The finding suggests that people with PTSD may be affected by events such as fireworks on nights other than holidays. Specifically, scientists at the Virginia Tech Carilion Research Institute (VTCRI) have found that people with PTSD have an increased learning response to surprising events.
While most everyone reacts to surprise, people with PTSD tend to pay even more attention to the unexpected. This excessive activity of some parts of the brain may make it difficult for a person to appropriately respond to environmental changes and life events.
The study appears in eLife, an open-access journal published by the Howard Hughes Medical Institute, the Max Planck Society and the Wellcome Trust.
“Disproportionate reactions to unexpected stimuli in the environment are a core symptom of PTSD,” said Dr. Pearl Chiu, an associate professor at the VTCRI and the lead author on the study.
“These results point to a specific disruption in learning that helps to explain why these reactions occur.”
Chiu and her team used functional MRI to scan the brains of 74 veterans, all of whom had experienced trauma while serving at least one combat tour in Afghanistan or Iraq. Some of the study participants were diagnosed with PTSD, while others were not.
In the functional MRI, participants played a gambling game, in which they learned to associate certain choices with monetary gains or losses.
“Computer science and mathematics have given us new tools to understand how the brain learns. We used these tools to study whether and how learning might play a role in PTSD,” said Chiu, who is also an associate professor of psychology in Virginia Tech’s College of Science.
“These results suggest that people with PTSD don’t necessarily have a disrupted response to unexpected outcomes, rather they pay more attention to these surprises,” Chiu said.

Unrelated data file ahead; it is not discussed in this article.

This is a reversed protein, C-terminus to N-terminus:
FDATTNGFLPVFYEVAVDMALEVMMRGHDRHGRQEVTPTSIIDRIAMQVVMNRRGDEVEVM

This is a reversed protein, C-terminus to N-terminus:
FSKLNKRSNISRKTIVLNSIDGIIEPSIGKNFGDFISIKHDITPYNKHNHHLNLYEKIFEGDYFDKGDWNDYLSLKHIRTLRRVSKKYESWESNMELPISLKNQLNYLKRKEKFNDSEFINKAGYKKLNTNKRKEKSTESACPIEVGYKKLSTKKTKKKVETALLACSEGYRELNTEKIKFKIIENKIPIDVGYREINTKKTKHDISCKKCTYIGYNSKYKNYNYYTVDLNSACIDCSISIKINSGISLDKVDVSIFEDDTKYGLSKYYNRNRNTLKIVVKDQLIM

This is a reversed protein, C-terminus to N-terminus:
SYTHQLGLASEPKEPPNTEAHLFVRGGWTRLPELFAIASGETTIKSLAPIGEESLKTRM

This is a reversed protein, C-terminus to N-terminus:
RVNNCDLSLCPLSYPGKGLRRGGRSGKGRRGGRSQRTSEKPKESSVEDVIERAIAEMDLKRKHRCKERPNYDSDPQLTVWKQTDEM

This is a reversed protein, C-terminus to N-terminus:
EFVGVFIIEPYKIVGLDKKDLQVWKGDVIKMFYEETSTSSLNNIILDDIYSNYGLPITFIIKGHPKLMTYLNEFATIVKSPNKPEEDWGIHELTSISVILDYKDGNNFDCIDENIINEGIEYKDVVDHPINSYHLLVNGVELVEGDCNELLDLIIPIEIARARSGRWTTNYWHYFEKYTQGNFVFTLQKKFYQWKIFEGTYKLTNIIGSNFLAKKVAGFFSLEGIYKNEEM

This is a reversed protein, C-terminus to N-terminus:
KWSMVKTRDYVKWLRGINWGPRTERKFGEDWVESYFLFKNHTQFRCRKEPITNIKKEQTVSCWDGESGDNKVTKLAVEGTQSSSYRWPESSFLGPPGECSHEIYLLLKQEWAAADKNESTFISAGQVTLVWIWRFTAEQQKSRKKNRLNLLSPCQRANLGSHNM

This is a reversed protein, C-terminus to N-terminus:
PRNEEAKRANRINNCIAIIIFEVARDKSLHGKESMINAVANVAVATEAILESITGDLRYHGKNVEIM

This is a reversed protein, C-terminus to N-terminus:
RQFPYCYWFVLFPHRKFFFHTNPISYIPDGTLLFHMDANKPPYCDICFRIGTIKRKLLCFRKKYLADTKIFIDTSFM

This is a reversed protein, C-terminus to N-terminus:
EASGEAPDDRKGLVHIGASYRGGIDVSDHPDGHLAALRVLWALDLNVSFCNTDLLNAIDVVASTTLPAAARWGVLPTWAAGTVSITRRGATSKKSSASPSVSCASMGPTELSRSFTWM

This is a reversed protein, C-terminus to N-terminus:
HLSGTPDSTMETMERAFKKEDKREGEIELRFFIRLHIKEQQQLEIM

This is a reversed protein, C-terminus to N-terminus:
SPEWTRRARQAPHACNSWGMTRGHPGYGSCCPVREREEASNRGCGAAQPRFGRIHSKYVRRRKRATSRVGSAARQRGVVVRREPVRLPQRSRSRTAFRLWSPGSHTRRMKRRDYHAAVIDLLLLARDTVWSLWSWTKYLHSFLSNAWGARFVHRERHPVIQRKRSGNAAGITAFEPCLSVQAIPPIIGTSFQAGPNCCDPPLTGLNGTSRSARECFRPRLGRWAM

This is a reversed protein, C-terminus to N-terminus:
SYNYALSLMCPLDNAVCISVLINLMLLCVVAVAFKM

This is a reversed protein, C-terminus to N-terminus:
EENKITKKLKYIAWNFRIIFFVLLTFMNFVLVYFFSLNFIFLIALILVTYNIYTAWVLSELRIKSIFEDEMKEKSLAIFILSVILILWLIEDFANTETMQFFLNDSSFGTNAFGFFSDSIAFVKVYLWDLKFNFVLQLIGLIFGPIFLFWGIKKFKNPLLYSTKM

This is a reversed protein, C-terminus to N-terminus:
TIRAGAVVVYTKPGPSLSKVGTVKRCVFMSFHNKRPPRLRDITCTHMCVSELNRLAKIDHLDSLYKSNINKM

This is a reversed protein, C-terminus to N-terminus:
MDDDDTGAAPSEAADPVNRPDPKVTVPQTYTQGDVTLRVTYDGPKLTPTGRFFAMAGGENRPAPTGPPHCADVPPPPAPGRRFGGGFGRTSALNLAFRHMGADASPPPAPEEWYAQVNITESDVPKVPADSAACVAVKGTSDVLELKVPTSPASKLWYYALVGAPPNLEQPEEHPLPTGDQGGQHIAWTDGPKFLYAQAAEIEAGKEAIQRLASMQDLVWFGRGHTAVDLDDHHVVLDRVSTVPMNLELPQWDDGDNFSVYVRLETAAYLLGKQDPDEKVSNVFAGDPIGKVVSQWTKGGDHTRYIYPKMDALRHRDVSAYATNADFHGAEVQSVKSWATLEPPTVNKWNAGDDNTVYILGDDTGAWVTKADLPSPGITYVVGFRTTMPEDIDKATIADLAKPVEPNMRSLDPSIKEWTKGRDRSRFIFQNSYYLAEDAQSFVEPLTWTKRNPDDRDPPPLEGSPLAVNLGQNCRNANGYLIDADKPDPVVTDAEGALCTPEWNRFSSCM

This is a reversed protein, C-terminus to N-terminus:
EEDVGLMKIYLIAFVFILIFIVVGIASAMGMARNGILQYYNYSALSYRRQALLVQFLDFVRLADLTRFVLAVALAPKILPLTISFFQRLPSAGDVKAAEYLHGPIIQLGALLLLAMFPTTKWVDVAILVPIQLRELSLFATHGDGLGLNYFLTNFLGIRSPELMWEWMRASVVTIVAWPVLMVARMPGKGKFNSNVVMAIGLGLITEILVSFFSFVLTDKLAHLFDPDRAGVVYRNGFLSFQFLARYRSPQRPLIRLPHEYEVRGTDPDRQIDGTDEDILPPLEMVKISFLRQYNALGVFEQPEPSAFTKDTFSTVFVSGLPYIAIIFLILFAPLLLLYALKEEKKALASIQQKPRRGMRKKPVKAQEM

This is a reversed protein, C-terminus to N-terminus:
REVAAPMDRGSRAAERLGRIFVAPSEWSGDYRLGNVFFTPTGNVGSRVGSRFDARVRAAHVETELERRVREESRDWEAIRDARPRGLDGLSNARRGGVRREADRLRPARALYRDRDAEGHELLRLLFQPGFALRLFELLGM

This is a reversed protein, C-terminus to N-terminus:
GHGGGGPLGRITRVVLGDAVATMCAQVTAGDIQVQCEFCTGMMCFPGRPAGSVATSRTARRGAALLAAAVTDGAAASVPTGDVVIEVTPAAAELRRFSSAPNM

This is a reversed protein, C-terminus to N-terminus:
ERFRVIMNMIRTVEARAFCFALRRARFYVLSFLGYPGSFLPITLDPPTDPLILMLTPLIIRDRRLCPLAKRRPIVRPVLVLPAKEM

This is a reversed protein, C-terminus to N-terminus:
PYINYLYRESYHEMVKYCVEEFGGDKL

The researchers found that people with PTSD had significantly more activity in the parts of their brains associated with how much attention they paid to surprising events when the learning task threw an unexpected curve ball their way.
“Fireworks unexpectedly going off after a person has exchanged fire in the field can trigger an over-estimation of danger,” said Dr. Brooks King-Casas, an associate professor at the VTCRI who co-led the study.
“Particularly for individuals with PTSD, unexpected surprising events — noise or otherwise — could be a matter of life or death. The study shows that while everyone is affected by unexpected events, in PTSD extra attention is given to these surprises.”
Earlier studies have connected greater attention to perceived threats and unexpected events in PTSD, but the mechanistic underpinning of this hypersensitivity to unexpected outcomes has been unclear until now.
“The work by Brown and colleagues is an important step forward to be able to differentiate the brain and behavioral processes that are affected as a consequence of post-traumatic stress,” said Dr. Martin Paulus, a medical doctor and the scientific director and president of the Laureate Institute for Brain Research in Tulsa, Oklahoma. He was not involved in this study.
“The finding that individuals with PTSD have difficulty appropriately allocating attention to their environment when it changes has clear implications for the development of novel behavioral interventions.”
Vanessa Brown, first author of the paper and a graduate student in the department of psychology in Virginia Tech’s College of Science, said that both the behavioral and neural findings show that people with PTSD pay more attention to surprise while learning.
“This disrupted learning increases with more severe PTSD,” said Brown, who is conducting her dissertation research in Chiu’s laboratory at the VTCRI.
“Now that we understand how attention to surprise plays a role in PTSD, we may be able to refine our assessment tools or develop new interventions that target specific learning disruptions in people with PTSD or other psychiatric disorders.”
Source: Virginia Tech/EurekAlert
Photo: People with PTSD have an increased learning response to surprising events compared to people without PTSD, according to a new study led by Pearl Chiu, an associate professor at the Virginia Tech Carilion Research Institute. Credit: Davide Bonazzi.